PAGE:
|Warhammer Fantasy Roleplay | Published 15 September 2009|
- Jay Little
Over the course of their careers, the characters in Warhammer Fantasy Roleplay may find themselves in all sorts of exciting adventures. In addition to using their skills, talents, and actions to accomplish their goals, characters will also rely on several special mechanics to move around and interact with the story and their environment. This designer diary looks at a few of the game mechanics that help PCs move around and interact with the environment.
There are a lot of things characters can do that are not governed by a specific skill, a clever stunt, or action card. Many of these undertakings do not even require a check. Collectively, the minor things that a character accomplishes on his turn are called manoeuvres.
Manoeuvres cover a broad range of minor, incidental, and often automatic achievements. During story mode (a more free-form, narrative mode of play, when timing and order of actions are less important), manoeuvres can usually be performed as often as required, and are generally assumed to occur as needed to advance the plot. During encounter mode (a “zoomed in” mode of play when timing and the order in which things occur can become more important), characters are limited in the number of manoeuvres they can perform within a given amount of time.
A character can perform one manoeuvre any time during his turn for free. Characters also have the option to perform additional manoeuvres on their turn. Each additional manoeuvre costs one fatigue. Fatigue is a measure of a character's current energy level and vigour. The character suffers one fatigue, then may perform one additional manoeuvre -- if he wants to perform two additional manoeuvres, he must suffer two fatigue, and so on. However, if a character accumulates too much fatigue, it can impact his physical characteristics, and if he exerts himself too greatly, he risks passing out!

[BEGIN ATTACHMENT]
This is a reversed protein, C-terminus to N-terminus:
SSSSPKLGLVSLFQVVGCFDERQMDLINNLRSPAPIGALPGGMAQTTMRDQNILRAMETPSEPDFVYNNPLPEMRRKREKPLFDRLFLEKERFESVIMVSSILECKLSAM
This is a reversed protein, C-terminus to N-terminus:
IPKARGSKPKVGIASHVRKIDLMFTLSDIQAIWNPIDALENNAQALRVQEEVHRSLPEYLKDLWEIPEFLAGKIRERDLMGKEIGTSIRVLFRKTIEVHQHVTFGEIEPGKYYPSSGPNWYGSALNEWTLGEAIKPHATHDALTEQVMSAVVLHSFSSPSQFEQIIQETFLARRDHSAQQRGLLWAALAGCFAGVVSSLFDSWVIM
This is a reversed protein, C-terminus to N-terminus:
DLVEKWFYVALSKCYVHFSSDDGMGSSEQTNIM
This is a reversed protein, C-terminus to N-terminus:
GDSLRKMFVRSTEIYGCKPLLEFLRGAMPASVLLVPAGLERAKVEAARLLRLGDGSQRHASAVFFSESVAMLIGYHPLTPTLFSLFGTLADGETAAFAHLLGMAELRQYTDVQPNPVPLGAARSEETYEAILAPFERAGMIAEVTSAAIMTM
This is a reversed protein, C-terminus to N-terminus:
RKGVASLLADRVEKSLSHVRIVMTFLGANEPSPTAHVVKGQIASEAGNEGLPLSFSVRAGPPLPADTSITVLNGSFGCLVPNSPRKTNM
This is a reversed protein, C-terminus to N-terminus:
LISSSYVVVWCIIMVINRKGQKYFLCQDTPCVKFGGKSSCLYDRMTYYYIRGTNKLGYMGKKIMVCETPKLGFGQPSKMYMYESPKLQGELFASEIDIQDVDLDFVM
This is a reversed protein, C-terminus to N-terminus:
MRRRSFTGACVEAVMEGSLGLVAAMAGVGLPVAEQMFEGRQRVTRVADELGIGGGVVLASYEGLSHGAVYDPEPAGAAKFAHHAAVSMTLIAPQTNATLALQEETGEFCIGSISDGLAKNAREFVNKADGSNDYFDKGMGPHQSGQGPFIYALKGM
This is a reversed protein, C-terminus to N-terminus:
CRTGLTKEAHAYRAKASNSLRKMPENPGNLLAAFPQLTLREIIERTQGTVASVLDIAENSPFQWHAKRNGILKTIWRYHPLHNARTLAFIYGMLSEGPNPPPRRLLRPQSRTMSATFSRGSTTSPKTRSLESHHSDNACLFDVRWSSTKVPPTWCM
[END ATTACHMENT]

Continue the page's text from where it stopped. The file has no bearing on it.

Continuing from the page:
There are a number of defined manoeuvres to choose from, but GMs should encourage their players’ creativity if they propose manoeuvres not listed in the main rulebook. Some special talents or abilities allow for manoeuvres to be used in even more ways. Here are just a few examples of what maneouvres can be used to accomplish:
One thing players will notice quickly about Warhammer Fantasy Roleplay is the lack of battlegrids or maps with squares. The game instead relies on broad terms used to describe ranges and distances. Rather than have a player’s attention focused on a grid or counting squares, Warhammer Fantasy Roleplay uses more abstract means to represent position, distances, and ranges – letting the players focus on the action and the adventure.
The distance between two points – people, objects, or monsters – is defined by range categories. These range categories are used to determine how far a ranged attack can reach, how far apart two people are from each other, how much effort is needed to move between two places, and so on. The most common ranges are close, medium, long, and extreme range.